Last updated: October 2017
The full overview of the data used to support site identification, along with information on confidence in feature presence and extent is available in JNCC's 2013 Post-Consultation Advice. JNCC will be adding relevant survey data for this MPA to its MPA interactive map in due course. Some of the data for this MCZ has been collected through JNCC-funded or collaborative surveys and some through other means. Data from these surveys provide direct evidence confirming the presence of the protected features within the site.
Survey and data gathering
- Swallow Sand MCZ Verification Survey (2014) – JNCC collaborated on further targeted data collection at Swallow Sand MCZ as part of a combined MPA survey with Cefas. Additional ground-truthing in the form of video and still images were collected to increase the evidence base for presence and extent of features.
- Swallow Sand MCZ Verification Survey (2012) – JNCC collaborated on an MCZ verification survey with Cefas to Swallow Sand MCZ funded through the MB0120 Defra data collection programme. Video, still images and acoustic data were collected across the site extent. The post-survey report covers both the 2012 and 2014 surveys and is available to download from Defra’s website.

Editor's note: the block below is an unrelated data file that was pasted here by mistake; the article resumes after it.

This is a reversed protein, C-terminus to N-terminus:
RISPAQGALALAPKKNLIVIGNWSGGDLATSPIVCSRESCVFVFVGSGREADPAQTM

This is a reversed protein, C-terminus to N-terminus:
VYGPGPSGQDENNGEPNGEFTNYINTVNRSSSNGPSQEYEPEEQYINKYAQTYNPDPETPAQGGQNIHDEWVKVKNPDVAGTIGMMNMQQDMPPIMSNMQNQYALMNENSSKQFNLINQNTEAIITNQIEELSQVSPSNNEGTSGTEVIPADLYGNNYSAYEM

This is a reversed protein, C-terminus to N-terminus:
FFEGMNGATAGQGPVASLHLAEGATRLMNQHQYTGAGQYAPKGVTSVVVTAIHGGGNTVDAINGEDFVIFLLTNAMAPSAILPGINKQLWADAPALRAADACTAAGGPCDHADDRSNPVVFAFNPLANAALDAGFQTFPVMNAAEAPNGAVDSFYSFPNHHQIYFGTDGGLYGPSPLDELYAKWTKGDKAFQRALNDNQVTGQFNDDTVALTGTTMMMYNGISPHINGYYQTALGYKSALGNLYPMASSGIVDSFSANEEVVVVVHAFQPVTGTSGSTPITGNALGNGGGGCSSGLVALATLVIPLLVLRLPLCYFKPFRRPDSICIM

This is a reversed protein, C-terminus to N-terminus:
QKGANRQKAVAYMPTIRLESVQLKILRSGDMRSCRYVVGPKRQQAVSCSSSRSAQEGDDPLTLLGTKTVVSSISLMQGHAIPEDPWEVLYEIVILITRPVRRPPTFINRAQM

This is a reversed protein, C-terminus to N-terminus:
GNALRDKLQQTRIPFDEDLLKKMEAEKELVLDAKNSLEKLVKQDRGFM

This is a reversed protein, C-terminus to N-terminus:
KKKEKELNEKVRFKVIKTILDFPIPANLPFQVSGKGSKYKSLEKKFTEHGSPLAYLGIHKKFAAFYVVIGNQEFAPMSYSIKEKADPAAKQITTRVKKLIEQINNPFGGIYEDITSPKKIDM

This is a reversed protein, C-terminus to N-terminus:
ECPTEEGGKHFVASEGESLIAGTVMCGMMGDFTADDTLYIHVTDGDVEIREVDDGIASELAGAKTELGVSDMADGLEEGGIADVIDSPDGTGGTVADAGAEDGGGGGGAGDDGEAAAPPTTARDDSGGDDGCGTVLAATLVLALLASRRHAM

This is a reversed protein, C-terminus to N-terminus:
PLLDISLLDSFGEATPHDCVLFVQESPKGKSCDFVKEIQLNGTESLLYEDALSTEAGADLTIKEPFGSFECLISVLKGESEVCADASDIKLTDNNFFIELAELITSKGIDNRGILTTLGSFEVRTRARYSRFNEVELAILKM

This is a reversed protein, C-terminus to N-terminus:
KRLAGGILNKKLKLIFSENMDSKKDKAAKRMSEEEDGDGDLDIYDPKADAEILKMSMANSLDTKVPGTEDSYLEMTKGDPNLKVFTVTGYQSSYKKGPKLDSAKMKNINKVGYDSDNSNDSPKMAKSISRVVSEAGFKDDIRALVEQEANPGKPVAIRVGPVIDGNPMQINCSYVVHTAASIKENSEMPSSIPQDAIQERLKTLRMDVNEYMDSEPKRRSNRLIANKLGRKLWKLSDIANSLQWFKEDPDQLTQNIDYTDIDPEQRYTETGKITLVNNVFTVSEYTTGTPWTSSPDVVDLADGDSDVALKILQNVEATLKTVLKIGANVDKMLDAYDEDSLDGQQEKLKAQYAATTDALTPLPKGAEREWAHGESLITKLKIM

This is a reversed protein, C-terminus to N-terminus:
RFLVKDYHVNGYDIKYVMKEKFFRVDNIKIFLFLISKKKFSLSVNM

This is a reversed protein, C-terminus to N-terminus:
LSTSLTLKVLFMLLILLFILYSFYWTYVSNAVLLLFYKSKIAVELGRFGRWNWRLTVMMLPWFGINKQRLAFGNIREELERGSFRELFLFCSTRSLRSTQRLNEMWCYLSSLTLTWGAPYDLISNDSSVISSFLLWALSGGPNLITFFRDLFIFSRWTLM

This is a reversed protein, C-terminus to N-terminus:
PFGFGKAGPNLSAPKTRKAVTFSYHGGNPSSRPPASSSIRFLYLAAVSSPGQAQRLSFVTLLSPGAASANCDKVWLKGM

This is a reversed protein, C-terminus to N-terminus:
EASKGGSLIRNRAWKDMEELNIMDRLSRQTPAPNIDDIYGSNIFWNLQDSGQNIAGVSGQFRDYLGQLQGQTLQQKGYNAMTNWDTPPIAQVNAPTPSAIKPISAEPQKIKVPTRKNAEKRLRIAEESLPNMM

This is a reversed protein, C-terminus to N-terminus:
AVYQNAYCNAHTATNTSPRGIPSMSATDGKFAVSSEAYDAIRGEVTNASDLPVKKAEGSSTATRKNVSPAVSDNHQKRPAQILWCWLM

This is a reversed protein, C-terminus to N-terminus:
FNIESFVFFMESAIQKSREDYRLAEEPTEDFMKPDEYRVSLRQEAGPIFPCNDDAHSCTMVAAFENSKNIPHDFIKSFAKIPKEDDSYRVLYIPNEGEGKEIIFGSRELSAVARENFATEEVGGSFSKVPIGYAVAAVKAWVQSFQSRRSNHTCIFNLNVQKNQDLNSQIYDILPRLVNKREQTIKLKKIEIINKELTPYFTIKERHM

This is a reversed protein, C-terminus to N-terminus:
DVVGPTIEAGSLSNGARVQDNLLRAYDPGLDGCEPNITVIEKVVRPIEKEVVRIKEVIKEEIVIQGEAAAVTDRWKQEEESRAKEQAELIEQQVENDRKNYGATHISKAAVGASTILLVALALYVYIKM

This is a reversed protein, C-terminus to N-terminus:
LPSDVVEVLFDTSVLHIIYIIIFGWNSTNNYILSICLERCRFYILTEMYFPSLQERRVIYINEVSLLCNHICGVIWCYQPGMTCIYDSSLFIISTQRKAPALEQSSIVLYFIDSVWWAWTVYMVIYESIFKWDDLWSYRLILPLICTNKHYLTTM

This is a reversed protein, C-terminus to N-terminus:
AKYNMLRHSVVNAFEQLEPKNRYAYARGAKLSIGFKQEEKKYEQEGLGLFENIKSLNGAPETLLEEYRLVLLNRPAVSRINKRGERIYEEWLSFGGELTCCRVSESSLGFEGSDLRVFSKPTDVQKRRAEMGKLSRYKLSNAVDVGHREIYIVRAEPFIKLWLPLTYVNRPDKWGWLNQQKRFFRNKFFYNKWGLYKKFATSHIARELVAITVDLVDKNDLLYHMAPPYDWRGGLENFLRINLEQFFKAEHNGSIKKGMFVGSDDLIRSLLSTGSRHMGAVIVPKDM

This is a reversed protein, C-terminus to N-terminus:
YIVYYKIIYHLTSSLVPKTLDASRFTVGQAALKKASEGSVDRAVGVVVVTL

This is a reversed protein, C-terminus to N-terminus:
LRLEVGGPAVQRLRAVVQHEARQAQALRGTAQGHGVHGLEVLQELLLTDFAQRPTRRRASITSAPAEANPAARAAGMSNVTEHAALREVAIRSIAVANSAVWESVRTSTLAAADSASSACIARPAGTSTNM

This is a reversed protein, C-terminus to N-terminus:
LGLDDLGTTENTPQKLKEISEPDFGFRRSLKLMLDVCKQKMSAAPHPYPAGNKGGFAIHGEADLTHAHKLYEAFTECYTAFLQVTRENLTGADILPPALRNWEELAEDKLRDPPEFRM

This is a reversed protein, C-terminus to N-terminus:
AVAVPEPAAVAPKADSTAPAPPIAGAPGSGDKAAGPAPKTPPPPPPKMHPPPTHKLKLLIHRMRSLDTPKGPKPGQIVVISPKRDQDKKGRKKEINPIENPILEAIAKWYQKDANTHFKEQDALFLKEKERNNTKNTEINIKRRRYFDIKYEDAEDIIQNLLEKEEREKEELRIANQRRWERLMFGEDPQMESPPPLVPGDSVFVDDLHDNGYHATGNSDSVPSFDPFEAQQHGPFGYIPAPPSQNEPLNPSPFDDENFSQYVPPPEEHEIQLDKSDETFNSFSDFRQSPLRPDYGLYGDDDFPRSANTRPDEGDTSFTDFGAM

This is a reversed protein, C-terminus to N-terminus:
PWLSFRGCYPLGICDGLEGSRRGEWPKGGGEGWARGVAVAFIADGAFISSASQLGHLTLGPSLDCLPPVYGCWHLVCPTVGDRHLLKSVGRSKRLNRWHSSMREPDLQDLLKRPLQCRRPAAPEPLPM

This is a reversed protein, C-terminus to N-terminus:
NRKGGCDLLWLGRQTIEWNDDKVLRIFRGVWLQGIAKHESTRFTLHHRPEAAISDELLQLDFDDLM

- Accessing and developing the required biophysical datasets and data layers for Marine Protected Areas network planning and wider marine spatial planning purposes (2009) – JNCC collaborated on a literature review led by ABPMer and a consortium of collaborators, resulting in evidence for the geological feature protected within Swallow Sand MCZ.
Data analysis reports
- Swallow Sand MCZ Post-survey Site Report (2016) – This report provides an interpretation of the survey data collected by the above collaborative surveys with Cefas and JNCC at Swallow Sand MCZ site during May 2012 and March 2014.